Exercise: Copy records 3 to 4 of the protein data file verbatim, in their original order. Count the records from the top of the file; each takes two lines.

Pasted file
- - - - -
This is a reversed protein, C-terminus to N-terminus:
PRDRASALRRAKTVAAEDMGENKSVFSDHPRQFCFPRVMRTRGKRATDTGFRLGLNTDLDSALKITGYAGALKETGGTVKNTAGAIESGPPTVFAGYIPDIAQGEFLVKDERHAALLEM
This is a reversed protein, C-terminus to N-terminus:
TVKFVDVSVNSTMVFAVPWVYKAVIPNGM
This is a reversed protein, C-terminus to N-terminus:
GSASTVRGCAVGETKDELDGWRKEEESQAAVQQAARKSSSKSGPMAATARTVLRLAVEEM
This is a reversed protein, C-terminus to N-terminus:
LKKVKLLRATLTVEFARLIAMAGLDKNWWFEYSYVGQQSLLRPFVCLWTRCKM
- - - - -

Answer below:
This is a reversed protein, C-terminus to N-terminus:
GSASTVRGCAVGETKDELDGWRKEEESQAAVQQAARKSSSKSGPMAATARTVLRLAVEEM
This is a reversed protein, C-terminus to N-terminus:
LKKVKLLRATLTVEFARLIAMAGLDKNWWFEYSYVGQQSLLRPFVCLWTRCKM